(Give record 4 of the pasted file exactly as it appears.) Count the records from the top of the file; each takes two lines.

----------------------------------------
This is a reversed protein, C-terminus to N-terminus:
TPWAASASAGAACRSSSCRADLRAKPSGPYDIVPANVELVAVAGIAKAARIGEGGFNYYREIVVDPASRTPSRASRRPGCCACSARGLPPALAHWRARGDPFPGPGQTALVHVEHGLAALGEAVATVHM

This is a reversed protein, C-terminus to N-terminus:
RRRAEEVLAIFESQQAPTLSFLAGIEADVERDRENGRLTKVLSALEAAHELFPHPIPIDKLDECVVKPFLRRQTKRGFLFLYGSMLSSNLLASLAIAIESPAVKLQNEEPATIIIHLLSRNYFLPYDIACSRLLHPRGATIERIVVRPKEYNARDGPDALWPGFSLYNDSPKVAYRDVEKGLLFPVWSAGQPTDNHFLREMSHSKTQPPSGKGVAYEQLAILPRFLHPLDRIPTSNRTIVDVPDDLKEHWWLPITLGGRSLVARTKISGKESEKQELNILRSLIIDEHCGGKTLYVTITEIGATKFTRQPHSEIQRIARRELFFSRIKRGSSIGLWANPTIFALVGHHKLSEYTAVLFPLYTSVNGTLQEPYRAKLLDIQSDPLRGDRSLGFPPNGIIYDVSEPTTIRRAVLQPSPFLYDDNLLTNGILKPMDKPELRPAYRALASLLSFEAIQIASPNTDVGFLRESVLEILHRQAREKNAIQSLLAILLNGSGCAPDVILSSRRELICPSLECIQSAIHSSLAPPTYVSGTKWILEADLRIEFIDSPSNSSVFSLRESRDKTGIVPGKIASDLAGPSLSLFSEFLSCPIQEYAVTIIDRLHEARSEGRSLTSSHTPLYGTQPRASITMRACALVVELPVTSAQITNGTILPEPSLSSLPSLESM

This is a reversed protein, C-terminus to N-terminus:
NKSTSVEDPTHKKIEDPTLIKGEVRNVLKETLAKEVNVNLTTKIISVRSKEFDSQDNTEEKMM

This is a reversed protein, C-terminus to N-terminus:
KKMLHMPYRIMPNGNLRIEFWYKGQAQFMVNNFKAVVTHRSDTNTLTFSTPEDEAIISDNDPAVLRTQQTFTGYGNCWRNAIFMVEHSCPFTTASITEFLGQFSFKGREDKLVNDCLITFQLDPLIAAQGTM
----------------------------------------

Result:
This is a reversed protein, C-terminus to N-terminus:
KKMLHMPYRIMPNGNLRIEFWYKGQAQFMVNNFKAVVTHRSDTNTLTFSTPEDEAIISDNDPAVLRTQQTFTGYGNCWRNAIFMVEHSCPFTTASITEFLGQFSFKGREDKLVNDCLITFQLDPLIAAQGTM